“I found it particularly offensive that while Trump University claimed it wanted to help consumers make money in real estate, in fact Trump University was only interested in selling every person the most expensive seminars they possibly could. I was disgusted by this conduct and decided to resign,” Schnackenberg said.

University of Utah law professor and consumer-law expert Christopher Peterson said in a phone interview that the most troubling evidence he’s come across in his research of the case was from sworn affidavits by former Trump University students who said they lost their life savings or ended up in desperate circumstances because they believed and invested in the real estate school.

Peterson cited the example of Kathleen Mese, the mother of a son with Down syndrome who was struggling financially but believed her Trump University mentor could help her make enough to support her family. After investing $25,000 in the program, Mese’s Trump University mentor didn’t return her calls or give her the real estate mentorship she paid for, Peterson said.

“That’s just banal fraud no matter who does it,” Peterson said.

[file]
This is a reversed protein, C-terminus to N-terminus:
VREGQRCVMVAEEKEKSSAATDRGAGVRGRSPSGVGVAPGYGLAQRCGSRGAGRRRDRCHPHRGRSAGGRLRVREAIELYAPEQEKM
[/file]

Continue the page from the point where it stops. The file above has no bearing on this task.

Peterson wrote an academic paper this fall which made the case that under the Constitution, Trump could be impeached for “high crimes and misdemeanors” due to the federal racketeering claims in the Cohen case.

Despite the settlement, Peterson said, Trump could still be legally impeached – though he said “as a practical matter, a political matter, it is likely this issue will be pushed out of the headlines and public discussion.”

The law professor also pointed to heightened consumer-protection laws in many states which ensure senior citizens – who typically have robust retirement savings accounts and are vulnerable to predatory sales practices and scams – don’t fall prey to get-rich-quick schemes.

Sonny Low, the lead plaintiff in the 2010 case, was the representative on the financial elder abuse claim. After the settlement was announced Nov. 18, his attorney Rachel Jensen revealed he had to get a job at his local Home Depot store to pay back the thousands in debt he owed for a Trump University education.

Peterson said that rather than go through with the trial and “face further embarrassment and press that he was scamming older Americans,” Trump’s decision to settle was “strategically sound given the significant probability he would have lost.”

The law professor added, “I was not convinced he was going to win the trial. There was compelling documentary evidence indicating he committed fraud.”

While the New York case claimed students across the country paid $40 million to learn Trump’s real estate secrets from instructors purported to be handpicked by the president-elect, the $25 million settlement will recover at least half if not all of what students paid to learn from the businessman-turned-world leader.

“It’s easy to lose sight of the individual victims who lost so much in this case because of the dramatic political backdrop. But what this case was about, what the story was about, is the people who were harmed and treated unfairly,” Peterson said.